I’m writing a piece of code where it was good to use shared memory in a += manner. That is, not assigning any values to the smem before reading from it.
What i discovered was that the smem was not cleared between blocks. Since i was doing it in a += manner the values computed in past blocks were passed on and piling up.
Maybe not extremely strange that the smem wasnt cleared between blocks (even though they should have been run on different SMs !!! ). Another shock came when i did several consecutive runs, the values left from testrun 1 were still on the GPU piling up on testrun number 2!! The smem was never cleared between separate runs!
This led me to restart the computer, hoping that at least then the GPU should clear the smem. But no, the values were still there in smem (probably need to leave the pc off for a while).
Is it supposed to work like this? I find it disturbing! :wacko:
What’s disturbing about that? AFAICT, you didn’t explicitly initialise to zero, so this is expected behaviour. Why should CUDA behave any differently from C/C++, Fortran, or a host of other languages? Indeed since “C for CUDA” is explicitly an extension to C, behaving in any other way would be horribly inconsistent.
Reading uninitialized shared memory is undefined which means it’s perfectly acceptable that you’d find any kind of garbage there - including remains of previous kernels. Zeroing smem would cost and would likely increase kernel launch overhead.
Well, if it was a ‘warm’ restart on a GPU which wasn’t used for the display, it’s not completely surprising - the GPU probably never powered down, or performed any other tasks…
Thinking about it, that’s probably correct - after all, the Fortran standard states that new variables are created with undefined values, but most compilers I’ve seen will quietly do a zero initialisation unless specifically instructed (this can be a delightful source of bugs, particularly when people don’t believe in IMPLICIT NONE). However, such behaviour for CUDA would be a bit odd - within the same source file, you’d have host functions compiled with gcc without zero initialisation and device functions which would do zero initialisation.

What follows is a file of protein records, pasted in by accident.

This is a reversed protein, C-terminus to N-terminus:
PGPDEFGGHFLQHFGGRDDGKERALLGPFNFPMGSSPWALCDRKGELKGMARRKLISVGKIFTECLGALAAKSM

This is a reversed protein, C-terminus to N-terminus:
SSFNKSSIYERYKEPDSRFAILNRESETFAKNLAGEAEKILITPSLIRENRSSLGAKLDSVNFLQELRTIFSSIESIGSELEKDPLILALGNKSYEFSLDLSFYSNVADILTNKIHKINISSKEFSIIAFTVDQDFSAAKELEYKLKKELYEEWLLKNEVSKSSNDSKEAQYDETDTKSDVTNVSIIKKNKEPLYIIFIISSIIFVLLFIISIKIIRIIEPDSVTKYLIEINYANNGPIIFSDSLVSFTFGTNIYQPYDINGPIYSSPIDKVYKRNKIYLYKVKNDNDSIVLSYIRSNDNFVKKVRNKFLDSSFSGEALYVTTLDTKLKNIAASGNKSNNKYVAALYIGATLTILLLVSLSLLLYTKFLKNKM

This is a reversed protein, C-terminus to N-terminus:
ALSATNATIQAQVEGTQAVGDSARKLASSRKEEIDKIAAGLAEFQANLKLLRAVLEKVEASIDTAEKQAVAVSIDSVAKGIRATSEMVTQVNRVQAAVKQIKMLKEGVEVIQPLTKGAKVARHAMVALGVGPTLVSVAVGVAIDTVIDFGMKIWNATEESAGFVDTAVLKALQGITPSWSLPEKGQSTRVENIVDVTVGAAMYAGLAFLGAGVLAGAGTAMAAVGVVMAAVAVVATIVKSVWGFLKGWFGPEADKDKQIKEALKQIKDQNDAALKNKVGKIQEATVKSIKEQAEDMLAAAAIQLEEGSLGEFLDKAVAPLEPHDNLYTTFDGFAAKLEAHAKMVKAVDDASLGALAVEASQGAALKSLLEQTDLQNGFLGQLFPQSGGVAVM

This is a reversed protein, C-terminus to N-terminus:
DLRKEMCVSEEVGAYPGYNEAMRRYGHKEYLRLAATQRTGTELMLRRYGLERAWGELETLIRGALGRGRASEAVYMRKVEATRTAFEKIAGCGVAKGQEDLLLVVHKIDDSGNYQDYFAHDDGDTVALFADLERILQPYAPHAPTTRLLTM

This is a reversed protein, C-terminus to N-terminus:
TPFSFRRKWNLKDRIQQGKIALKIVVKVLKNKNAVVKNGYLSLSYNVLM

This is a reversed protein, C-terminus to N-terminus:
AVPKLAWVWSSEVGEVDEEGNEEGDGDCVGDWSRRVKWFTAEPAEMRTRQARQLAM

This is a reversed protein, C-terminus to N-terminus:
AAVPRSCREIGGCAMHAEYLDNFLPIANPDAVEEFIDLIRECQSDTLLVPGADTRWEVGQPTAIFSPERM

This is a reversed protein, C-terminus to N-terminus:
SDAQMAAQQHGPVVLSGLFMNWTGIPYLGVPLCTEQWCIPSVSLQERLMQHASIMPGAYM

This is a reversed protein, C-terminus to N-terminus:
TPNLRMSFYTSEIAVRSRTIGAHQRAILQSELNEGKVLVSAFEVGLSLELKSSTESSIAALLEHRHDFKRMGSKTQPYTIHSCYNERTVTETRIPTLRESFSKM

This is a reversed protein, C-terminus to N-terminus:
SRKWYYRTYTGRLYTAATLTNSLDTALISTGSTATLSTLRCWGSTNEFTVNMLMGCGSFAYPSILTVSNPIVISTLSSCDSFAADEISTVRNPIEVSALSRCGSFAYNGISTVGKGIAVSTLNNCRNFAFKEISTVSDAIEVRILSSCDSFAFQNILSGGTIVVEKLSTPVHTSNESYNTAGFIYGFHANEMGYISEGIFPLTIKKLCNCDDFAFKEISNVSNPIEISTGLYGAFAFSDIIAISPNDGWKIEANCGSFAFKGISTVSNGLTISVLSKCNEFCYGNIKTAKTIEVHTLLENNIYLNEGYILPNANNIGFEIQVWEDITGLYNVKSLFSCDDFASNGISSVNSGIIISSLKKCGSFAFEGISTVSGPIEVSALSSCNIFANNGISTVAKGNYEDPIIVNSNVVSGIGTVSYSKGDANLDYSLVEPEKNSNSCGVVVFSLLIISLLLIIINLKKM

That’s not the case at all. When I run that program (with default compiler options) I seem to get a value of 1 each time (on my computer). Throw in ‘-O -Wall’ and gcc complains. This is nothing to do with ‘variables not being freed outside of their context;’ it’s to do with a fresh set of variables happening to reuse the same batch of transistors.
ok, well if that was my shared memory example, you would not get 1 everytime you ran the program. Ex:
Run #1, you would get 1.
Run #2, you would get 2.
Run #3, you would get 3.
I’m not entirely sure you guys have understood my question here.
I think that you think ( :D ) that i’m surprised why i’m not getting the same random garbage everytime, that is not the case. The issue is that I’m getting the same value that my variable was set to at the end of the kernel, even if rerun the application, or restart my computer. Clear ? :)
Perfectly clear - what appears to be unclear here is the meaning of ‘undefined’ and its implications for computer programs.
As is very common in most languages, CUDA does not define what values variables hold at their declaration. It is undefined which basically means that it can be anything the compiler feels like storing, or (in this case) not storing anything, and simply leaving the memory set to whatever its last value happened to be. None of us are remotely suprised that the ‘random garbage’ you get back happens to be the last value stored in the variable from a previous call. Indeed, you should be grateful that the compiler did not decide to do something less pleasant. That the value remains the same across a restart is mildly suprising, but I even gave some suggestions as to why that might be the case. In the example I gave, gcc on my machine happened to decide that ‘undefined’ variables would be zero. That is the particular implementation decided to make this definition - hence I was called out for suggesting that zero initialisation would be ‘horribly inconsistent’ since when behaviour is undefined by the standard, implementations can do whatever they like, not tell you what they do, and change what they do as often as they please (as a side note, if behaviour is ‘implementation dependent’ then implementations are at least required to document what they do).
What puzzles me is that you are surprised about the results you are getting. If you expect that some benevolent higher being (OS, compiler) is clearing all your memory prior to running your program/kernel, you are on the wrong boat. It is DIY, you want your memory cleared (i.e. set to zero), do it first thing, before doing anything else. You might not want += semantics (please compiler val=0 before I start), but *= semantics in which case you would rather have your memory “cleared” to 1, calculating n! by recursion with a start value of 0 isn’t very exciting. The compiler will of course know what you want?